Category Archives: Campaign for Action
On Monday, U.S. Secretary of Health and Human Services Secretary Kathleen Sebelius announced a four-year, $200 million investment to support the training of advanced practice registered nurses (APRNs). The move was lauded by leaders of the Robert Wood Johnson Foundation (RWJF) and the Center to Champion Nursing in America.
The Secretary went to Duke University’s School of Nursing to announce that the Graduate Nurse Education Demonstration program will reimburse costs associated with training APRNS (nurse practitioners, nurse anesthetists, nurse midwives and nurse specialists) at five networks of hospitals, nursing schools, and community-based clinics and health centers. They are: the Hospital of the University of Pennsylvania, in Philadelphia; Duke University Hospital, in Durham, N.C.; Scottsdale Healthcare Medical Center, in Ariz.; Rush University Medical Center, in Chicago, Ill.; and Memorial Hermann-Texas Medical Center Hospital, in Houston, Texas.
The goal, officials said, is to help these highly skilled nurses gain the skills necessary to provide primary and preventive care for Medicare beneficiaries, including in underserved communities.
“This announcement marks a historic moment of investment in the crucial and growing role of nurses in our health care system,” RWJF President and CEO Risa Lavizzo-Mourey, MD, MBA, said. “With 8,000 baby boomers turning 65 and qualifying for Medicare daily, patients everywhere can benefit from the expertise of advanced practice nurses and the expanded access to care they potentially can provide. The decision to extend Medicare funding to nurses recognizes the urgent need to expand the workforce to care for the growing population of Medicare recipients.”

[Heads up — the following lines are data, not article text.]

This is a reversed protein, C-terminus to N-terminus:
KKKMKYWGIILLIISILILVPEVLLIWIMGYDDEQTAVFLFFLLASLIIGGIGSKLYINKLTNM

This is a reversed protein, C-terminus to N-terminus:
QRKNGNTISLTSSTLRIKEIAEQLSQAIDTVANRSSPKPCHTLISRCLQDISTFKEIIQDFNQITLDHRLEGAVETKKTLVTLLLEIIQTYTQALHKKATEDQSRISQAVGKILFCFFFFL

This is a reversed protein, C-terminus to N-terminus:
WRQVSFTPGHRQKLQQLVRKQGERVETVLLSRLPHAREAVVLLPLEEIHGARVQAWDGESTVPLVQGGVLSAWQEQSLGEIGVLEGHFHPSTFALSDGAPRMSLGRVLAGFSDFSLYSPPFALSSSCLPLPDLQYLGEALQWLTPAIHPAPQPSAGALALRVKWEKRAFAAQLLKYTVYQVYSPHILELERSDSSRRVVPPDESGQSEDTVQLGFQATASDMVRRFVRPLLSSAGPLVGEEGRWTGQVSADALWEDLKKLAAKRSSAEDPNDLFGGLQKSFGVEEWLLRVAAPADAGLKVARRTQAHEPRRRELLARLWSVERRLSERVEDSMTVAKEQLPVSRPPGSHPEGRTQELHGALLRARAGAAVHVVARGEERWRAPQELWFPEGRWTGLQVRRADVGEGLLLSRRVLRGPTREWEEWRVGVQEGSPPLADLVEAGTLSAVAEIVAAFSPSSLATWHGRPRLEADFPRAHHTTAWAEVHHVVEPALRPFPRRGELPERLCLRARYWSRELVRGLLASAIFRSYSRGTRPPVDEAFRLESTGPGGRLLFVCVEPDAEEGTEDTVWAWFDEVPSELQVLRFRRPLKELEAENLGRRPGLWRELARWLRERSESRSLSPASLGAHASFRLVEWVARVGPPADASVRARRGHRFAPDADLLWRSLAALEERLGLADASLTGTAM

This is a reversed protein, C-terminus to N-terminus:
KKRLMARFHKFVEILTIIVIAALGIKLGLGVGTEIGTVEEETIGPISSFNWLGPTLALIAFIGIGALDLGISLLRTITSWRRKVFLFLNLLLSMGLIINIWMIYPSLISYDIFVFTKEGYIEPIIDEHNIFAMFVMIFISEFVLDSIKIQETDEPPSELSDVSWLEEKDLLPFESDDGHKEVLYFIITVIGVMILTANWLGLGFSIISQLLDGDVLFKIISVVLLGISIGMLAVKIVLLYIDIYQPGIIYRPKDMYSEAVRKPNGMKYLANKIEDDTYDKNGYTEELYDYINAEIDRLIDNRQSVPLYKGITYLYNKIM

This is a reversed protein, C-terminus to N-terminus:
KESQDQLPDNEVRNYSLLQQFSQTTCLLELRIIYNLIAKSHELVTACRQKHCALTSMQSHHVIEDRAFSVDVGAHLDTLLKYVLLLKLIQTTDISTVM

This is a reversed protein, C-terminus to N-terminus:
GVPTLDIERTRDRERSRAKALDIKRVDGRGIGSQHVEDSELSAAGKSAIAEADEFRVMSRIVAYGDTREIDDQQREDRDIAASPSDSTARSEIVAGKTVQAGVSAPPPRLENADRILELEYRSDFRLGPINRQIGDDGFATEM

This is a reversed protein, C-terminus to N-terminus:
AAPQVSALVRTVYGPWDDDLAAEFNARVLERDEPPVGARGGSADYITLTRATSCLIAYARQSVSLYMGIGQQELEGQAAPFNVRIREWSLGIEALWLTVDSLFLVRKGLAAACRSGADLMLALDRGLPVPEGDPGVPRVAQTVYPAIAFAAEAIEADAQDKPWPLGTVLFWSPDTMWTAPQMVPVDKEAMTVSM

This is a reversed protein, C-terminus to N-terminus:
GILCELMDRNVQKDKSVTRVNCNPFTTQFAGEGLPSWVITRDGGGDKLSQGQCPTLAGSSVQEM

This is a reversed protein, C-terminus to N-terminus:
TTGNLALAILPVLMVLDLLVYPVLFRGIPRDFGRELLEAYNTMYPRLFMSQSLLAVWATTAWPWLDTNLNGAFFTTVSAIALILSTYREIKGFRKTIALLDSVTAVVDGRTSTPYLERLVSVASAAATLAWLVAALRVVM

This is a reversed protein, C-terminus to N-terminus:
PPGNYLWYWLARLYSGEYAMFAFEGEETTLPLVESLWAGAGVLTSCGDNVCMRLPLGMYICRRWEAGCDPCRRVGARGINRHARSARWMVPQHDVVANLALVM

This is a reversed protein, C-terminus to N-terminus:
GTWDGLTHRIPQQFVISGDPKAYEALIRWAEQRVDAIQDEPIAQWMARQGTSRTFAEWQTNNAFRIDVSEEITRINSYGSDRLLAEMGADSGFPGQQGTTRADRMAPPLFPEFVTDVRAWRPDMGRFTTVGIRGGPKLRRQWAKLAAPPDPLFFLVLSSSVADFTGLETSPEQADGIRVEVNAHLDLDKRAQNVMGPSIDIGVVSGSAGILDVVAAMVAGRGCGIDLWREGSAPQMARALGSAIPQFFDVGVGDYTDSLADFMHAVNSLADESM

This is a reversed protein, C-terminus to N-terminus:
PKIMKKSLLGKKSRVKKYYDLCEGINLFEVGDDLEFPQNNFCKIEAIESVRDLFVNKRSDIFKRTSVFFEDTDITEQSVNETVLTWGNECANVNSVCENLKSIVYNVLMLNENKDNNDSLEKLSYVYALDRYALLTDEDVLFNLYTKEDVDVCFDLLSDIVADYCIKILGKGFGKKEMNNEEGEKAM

“This relatively modest investment will pay big dividends for consumers by preparing more highly skilled nurses to provide care when and where it is needed,” agreed Susan Reinhard, PhD, RN, FAAN, senior vice president of the AARP Public Policy Institute and chief strategist of the Center to Champion Nursing in America, an initiative of AARP, the AARP Foundation, and RWJF. “These new health professionals will improve access to crucial primary, preventive, and transitional care across a range of settings—from the hospital, to the home, to convenient care clinics,”
Half of the clinical training provided at the five demonstration sites must take place in the community, outside of hospital settings. The aim is to ensure that APRNs have skills to provide primary, preventive and transitional care, and to help patients manage chronic conditions. The funding is authorized under the Affordable Care Act.
This is part of a series in which Robert Wood Johnson Foundation (RWJF) leaders, scholars, grantees and alumni offer perspectives on the U.S. Supreme Court rulings on the Affordable Care Act. Michelle Scott recently graduated from Rowan University and is an intern at RWJF, working with The Future of Nursing: Campaign for Action.
I’m 22 and uninsured. I’ve only had health insurance for the four years I went to college, and now that I’ve just graduated, I no longer have that luxury. I survived the first 18 years of my life without it, but thanks to the Affordable Care Act, I don’t have to live without it for the rest of my life.